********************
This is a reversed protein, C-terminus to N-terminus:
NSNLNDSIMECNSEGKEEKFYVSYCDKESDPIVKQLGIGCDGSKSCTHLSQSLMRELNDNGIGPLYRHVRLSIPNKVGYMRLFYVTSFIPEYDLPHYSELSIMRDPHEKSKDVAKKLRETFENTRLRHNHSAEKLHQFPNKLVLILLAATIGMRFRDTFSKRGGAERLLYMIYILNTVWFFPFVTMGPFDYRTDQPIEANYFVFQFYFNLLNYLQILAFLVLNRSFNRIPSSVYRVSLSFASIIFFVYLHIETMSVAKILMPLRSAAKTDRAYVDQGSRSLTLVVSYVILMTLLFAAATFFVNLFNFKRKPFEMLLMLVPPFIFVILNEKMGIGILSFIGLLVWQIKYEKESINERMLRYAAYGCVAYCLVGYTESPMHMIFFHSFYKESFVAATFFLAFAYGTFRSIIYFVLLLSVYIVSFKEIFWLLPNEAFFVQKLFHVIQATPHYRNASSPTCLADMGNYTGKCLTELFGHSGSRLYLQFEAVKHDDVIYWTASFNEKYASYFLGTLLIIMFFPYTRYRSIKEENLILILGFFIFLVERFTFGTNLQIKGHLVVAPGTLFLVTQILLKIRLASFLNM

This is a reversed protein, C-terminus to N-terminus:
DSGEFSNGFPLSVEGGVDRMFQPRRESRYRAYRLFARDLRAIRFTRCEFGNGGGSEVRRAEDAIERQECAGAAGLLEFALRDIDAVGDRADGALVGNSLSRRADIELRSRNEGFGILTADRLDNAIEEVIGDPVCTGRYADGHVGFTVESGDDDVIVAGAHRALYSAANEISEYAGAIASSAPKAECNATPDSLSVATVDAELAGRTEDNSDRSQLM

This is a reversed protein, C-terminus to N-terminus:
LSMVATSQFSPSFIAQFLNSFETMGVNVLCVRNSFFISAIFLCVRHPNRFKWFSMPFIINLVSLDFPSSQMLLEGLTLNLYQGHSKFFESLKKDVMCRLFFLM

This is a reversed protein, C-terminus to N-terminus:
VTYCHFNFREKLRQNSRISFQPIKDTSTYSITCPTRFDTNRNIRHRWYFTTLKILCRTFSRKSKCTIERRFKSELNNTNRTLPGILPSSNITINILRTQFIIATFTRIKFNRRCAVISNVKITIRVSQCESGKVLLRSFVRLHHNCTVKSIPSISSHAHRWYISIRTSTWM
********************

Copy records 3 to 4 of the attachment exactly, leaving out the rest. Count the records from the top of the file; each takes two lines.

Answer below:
This is a reversed protein, C-terminus to N-terminus:
LSMVATSQFSPSFIAQFLNSFETMGVNVLCVRNSFFISAIFLCVRHPNRFKWFSMPFIINLVSLDFPSSQMLLEGLTLNLYQGHSKFFESLKKDVMCRLFFLM

This is a reversed protein, C-terminus to N-terminus:
VTYCHFNFREKLRQNSRISFQPIKDTSTYSITCPTRFDTNRNIRHRWYFTTLKILCRTFSRKSKCTIERRFKSELNNTNRTLPGILPSSNITINILRTQFIIATFTRIKFNRRCAVISNVKITIRVSQCESGKVLLRSFVRLHHNCTVKSIPSISSHAHRWYISIRTSTWM